Trying to sell yourself on a CV is never an easy task as it can sometimes seem impossible to seem compelling and attractive when you lack work experience.
This is a common situation that a lot of graduates find themselves in when it comes to applying for jobs in their chosen field but the important thing to remember is everyone starts somewhere.
Job site Fish4Jobs has put together some helpful tips for those looking to get a foot in the door with their first job. It has said the most important thing to remember is that everyone has to start somewhere as no-one leaves education and in to a job with years of work experience under their belt.
Here are the top tips:
Start with a summary
The best way to begin writing your CV is by creating a short summary of around four or so sentences that best describe what you are able to bring to the role should you get the job. Sometimes you will have the right qualifications for the position and will be in a good position for consideration because your training is still so fresh and current. This can be a great strength for you to begin with.
Keep your sentences short and to the point with no unnecessary waffle or filler to try to make it look more substantial. Remember that famous saying, "less is more"? Keep this at the forefront of your mind. Recruiters will only be interested in picking out the information that is relevant for the job in hand, so there is no need to go overboard and explain things in granular detail.
List your qualifications
As you are approaching a job application with zero or very little work experience, you must put more focus on the strengths that you do have – your qualifications.
Always begin by listing your most recent qualifications and set out information in chronological order making this section look as visually attractive and eye-catching as possible. It is important here that you choose a CV style with a layout that best displays your qualifications. If you want to use a CV template, then go with one that has been specifically designed for recent graduates rather than one that is made for a more seasoned worker with more experience. The layouts can be quite different.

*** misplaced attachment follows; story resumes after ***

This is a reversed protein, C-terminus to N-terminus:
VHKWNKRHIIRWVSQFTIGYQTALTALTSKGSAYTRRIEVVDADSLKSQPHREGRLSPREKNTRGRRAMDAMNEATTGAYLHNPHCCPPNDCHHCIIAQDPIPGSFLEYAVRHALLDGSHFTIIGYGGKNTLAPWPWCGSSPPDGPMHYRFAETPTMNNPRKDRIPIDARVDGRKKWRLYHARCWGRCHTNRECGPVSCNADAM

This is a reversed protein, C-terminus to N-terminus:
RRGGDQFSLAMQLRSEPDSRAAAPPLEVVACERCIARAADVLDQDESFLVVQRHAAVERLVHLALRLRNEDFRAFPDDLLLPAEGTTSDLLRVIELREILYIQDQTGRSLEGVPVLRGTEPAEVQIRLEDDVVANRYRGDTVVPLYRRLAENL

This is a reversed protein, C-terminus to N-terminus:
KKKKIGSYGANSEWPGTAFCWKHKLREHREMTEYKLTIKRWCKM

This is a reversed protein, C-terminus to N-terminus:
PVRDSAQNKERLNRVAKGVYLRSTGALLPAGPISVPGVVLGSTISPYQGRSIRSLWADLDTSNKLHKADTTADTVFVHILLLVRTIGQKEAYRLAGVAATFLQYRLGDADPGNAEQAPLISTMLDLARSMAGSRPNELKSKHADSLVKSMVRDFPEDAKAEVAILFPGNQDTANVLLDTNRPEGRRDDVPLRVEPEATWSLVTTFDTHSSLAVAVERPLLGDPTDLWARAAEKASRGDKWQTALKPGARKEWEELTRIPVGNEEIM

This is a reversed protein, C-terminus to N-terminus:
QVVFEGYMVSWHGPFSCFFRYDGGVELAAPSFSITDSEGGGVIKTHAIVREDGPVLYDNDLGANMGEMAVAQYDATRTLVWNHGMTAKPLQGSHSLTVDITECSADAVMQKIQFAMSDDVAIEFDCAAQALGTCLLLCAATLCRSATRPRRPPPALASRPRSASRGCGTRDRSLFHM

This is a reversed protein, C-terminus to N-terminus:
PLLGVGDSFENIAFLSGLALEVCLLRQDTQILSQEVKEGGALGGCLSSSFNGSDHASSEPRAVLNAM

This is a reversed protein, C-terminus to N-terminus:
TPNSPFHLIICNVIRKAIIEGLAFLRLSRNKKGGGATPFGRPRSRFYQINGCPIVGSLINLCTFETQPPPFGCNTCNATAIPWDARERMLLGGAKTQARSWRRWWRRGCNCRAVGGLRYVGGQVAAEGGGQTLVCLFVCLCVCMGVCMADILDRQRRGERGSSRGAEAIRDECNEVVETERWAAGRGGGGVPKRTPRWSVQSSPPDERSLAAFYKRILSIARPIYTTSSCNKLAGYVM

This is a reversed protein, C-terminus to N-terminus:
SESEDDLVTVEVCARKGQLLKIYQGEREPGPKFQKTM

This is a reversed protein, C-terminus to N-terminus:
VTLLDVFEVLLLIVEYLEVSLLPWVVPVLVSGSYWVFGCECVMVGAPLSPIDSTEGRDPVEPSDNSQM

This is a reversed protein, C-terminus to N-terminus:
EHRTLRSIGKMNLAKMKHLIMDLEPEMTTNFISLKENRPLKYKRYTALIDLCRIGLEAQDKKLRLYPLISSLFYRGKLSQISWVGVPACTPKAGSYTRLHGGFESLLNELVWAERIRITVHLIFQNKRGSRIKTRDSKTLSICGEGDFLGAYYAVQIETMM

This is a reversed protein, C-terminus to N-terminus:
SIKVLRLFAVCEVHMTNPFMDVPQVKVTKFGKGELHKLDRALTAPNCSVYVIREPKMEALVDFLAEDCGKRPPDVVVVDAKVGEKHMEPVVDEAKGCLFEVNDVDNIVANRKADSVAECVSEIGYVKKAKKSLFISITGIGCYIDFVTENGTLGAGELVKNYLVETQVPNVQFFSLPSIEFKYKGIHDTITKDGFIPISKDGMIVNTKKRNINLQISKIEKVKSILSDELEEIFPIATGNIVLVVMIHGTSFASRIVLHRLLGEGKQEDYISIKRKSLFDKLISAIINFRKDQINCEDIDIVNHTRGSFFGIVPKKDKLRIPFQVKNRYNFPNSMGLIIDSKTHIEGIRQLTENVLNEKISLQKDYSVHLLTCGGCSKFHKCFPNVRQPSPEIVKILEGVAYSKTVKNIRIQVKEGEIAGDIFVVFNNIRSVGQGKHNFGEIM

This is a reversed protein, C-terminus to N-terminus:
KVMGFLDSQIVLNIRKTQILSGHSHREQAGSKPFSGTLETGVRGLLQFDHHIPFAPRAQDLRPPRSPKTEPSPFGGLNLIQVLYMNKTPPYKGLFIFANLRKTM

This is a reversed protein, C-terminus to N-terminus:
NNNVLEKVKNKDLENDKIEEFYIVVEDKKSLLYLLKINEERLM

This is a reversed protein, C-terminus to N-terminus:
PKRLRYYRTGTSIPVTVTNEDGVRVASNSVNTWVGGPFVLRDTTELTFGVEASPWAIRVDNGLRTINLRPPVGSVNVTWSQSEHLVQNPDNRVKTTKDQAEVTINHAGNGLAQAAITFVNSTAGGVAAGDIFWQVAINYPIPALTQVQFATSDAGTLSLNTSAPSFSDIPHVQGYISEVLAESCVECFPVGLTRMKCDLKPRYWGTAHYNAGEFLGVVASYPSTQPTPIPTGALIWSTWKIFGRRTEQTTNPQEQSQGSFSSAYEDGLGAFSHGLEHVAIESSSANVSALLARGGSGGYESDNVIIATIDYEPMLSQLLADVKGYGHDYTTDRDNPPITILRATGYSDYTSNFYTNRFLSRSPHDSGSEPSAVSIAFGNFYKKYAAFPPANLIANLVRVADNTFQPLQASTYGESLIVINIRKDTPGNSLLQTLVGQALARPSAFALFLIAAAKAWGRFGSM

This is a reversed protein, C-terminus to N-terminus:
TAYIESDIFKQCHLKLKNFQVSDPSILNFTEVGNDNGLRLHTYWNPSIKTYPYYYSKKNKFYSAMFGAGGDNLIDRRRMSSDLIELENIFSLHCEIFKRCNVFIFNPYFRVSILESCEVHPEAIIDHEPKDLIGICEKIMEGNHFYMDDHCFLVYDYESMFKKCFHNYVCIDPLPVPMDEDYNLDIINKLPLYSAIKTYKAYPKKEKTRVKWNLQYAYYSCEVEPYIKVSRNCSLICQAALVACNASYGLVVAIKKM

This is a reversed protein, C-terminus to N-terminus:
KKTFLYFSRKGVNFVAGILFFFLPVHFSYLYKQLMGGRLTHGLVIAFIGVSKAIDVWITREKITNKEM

What to put in the experiences section of your CV
The experience section of your CV is going to be your most challenging part. Although you cannot put any relatable work experience in this section, you don't have to leave it blank or omit it from your CV entirely.
You can draw on some of your life experiences and describe how the transferable skills you have gained can be used in the job. You probably have more transferable skills than you realise.
These can include great time-management skills by meeting deadlines with studies and report submissions, talk about research skills and how applying these to this role can bring great rewards, mention the skills picked up in any part-time jobs have held and explain that your good teamwork skills that helped to deliver a joint project at college.
Comments about voluntary work and responsibilities will also look good.
Lastly, try to emphasise how the skills used for interests and hobbies can also be applied to this role. This can include being heavily involved in a sports team, so this can show teamwork skills, the ability to follow instructions and a sense of loyalty and responsibility that employers look for in a candidate.
Looking for the job for you? There are thousands available at www.Fish4.co.uk